Black Monday’s season premiere on Showtime revealed a new role for Andrew Rannells. Typically cast as the gay best friend, Rannells shared his thoughts on his first role as a straight man in a TV series.
While based on the historic stock market crash in 1987, the series chronicles a fictional series of events resulting in this demise. Considered a dark comedy, Black Monday follows a firm called the Jammer Group, run by Maurice “Mo” Monroe, played by Don Cheadle. In order to raise the bottom-feeding company, Mo turns to Blair Pfaff (Andrew Rannells), who doesn’t quite fit in to the band of street-smart misfits. Mo manipulates Blair, destroying his career. The once naive Blair takes a turn, exploding on, who destroyed his career. Rannells commented on his character’s sudden change, seemingly surprised himself. “It’s a funny tone to play with, because it is very broad, and yet in other moments very grounded and human,” Rannells told The Hollywood Reporter. “That line is crazy, and the only way to say it is to truly believe it. I remember being like: well, I gotta really believe this! My dad died while beating me!”
Black Monday, which had been in the works for over a decade, began for Rannells with a meeting with Seth Rogan nearly 10 years ago. “I met with him while I was still doing Book of Mormon. Over the years I would run into him, and we’d always say ‘We’re gonna work together, we’re gonna find something someday that’ll be a fit for us,’ and then this was it.”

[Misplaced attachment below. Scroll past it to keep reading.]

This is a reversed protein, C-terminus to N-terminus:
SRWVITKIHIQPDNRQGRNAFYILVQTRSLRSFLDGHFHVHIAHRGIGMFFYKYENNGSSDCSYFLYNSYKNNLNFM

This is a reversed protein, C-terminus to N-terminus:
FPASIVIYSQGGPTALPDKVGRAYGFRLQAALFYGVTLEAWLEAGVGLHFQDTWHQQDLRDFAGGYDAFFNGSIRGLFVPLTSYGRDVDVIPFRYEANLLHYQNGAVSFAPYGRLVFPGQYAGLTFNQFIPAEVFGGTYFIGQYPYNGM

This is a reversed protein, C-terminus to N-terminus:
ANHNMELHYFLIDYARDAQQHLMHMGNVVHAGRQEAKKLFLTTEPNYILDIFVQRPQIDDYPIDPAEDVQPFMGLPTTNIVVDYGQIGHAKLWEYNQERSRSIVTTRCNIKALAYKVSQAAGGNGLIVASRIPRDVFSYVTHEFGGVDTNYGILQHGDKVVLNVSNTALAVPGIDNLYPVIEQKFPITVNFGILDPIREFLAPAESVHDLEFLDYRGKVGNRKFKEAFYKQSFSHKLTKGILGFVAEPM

The character of Blair is far removed from Rannells’ typical casting as the gay best friend, such as in HBO’s Girls. Concerning this choice, Rannells admits it was deliberate. “I didn’t want to jump into anything out of panic after Girls,” Rannells revealed. “I was getting offered every gay best friend role in the world, and they were all the same. Sassy, kind of drunk …” Indeed, even his appearance in The Romanoffs happened to be as a gay best friend of sorts. Rannells’ avoidance of any type-casting seemed successful, as his new role of Blair reveals a naive, yet hard-working individual with no inkling of flamboyance.
“He comes in really thinking that he’s just gonna be able to work hard and be honest and will be rewarded for that,” Rannells explains. However, his character comes out of this disillusionment with a sense of empowerment. “He realizes, over time, that you do have to play the game and be manipulative. That, for Blair, is a real disappointment, and yet he takes to it. Once he figures out that’s what he has to do, he gets right into it.”
David Caspe and Jordan Cahan, co-creators of Black Monday, had already casted Rannells for the role in their minds, especially after his expanded role in the last season of Girls. “He was just someone we loved,” Cahan admitted. “His character has an intense amount of growth in the season, and it felt to us like it would be a really fun, meaty thing for him to dig into.”
Over the ten episodes, Blair’s character changes drastically. Rannells enthused over this alteration: “That’s not something I get to do a lot. I was excited to get to turn into a bad guy.” Despite this excitement, he clarified that he did not find gay roles limiting, but that “it’s only limiting if the writing is bad. I think people assume that there’s one gay type of person, and he’s usually a girl’s best friend.” His decision to avoid such roles was simply to broaden his horizons. Rannells remained hopeful, adding that, “There are more human parts for gay people, and different parts, and it’s not all the same type of guy. I’ve read a lot recently that’s exciting, stories that I’d like to be a part of telling in the future, and that’s encouraging.”
Watch Black Monday Sundays on Showtime.